- Discuss generational diversity in the workplace
We have generational differences in the workplace with Baby Boomers, Generation X, Generation Y and Generation Z employed together. While we can recognize the differences within and among these working generations, we also need to discuss why it is important to have these multiple perspectives in the workplace. There are both benefits and challenges to having a wide variety of generations working within an organization. Let’s get exploring!
Building a Product TEam
You are the manager of a marketing department and it is your job to assemble a team to introduce a new product to the market.
How do you choose your team? Do you pick a team who is all in the same age range and would use the product you are marketing? Or would you choose a mix of ages to incorporate each generation? There is no right or wrong answer here, but whichever team you chose would influence the path to your team’s success.
It would make sense to choose people who would actually use the product to ensure you understand the generation you are marketing to. However, it would be equally as important to include people from other generations to balance out the team. Why do those perspectives matter? There is value in both experience and youth. For example, a person’s perspective brings a level of expertise to the table that has been honed over years of hard work and life lessons. A young person, on the other hand, can bring a fresh perspective to the workforce. They may have just entered into the workforce with the newest training and information available. Both the experienced and the youthful members of the workforce have something valuable to contribute. As a manager who is in charge of building a team, it is imperative that you help your diverse employees work together in order to be successful bringing the new product to market.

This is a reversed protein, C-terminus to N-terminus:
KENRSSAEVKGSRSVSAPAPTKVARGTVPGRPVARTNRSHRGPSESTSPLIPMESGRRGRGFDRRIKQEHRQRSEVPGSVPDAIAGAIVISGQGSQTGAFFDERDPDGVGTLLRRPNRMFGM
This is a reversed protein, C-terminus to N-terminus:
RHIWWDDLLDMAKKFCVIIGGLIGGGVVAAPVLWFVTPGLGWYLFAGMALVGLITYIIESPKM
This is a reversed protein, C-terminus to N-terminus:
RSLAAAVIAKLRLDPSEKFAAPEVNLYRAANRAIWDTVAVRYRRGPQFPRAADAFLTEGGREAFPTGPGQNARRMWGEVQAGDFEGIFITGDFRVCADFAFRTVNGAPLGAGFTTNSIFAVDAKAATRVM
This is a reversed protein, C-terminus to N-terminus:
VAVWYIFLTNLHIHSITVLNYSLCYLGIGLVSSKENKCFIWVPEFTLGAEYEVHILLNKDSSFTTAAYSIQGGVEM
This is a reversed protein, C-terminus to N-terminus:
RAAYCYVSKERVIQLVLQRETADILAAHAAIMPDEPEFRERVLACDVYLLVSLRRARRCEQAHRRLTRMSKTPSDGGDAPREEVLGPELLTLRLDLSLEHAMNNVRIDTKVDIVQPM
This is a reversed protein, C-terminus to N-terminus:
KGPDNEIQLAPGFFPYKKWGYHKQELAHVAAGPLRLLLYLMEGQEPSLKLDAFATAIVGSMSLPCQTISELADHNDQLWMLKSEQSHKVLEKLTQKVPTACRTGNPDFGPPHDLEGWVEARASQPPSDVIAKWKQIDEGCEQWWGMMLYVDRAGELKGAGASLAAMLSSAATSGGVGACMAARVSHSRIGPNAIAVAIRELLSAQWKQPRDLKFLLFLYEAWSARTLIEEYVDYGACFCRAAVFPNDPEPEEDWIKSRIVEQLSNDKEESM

Now that we’ve looked at a case study involving examples from the workplace, let’s view generational diversity in a different light. A lot of generational differences may actually be stereotypes of how others view the other generation. Like many stereotypes, there is usually a reason behind its creation, however it is by no means always correct or all encompassing. It is unfair to assume that every member of one generation feels the same way about work-life priorities, other generations, or technology.
So, the question becomes, what use is generational diversity as a valid way to categorize all members of the workforce? Are there better more effective ways to understand individuals? As we discussed above in the marketing case study, having diverse experiences and perspectives may make your teams more effective.
Leah Georges, a social psychologist who studies generational differences, challenges the ideas about generational differences. We’ve discussed common common generational differences in the United States and she mentions in her TEDx talk “How Generational Stereotypes Hold Us Back at Work” are different in other parts of the world. Pay attention to what she says about stereotypes and what we can learn from Internet searches. She makes the claim that we have more similarities than we do differences.
What do you think? Take notes as you watch Georges and then decide the best way to approach generational diversity in the workplace!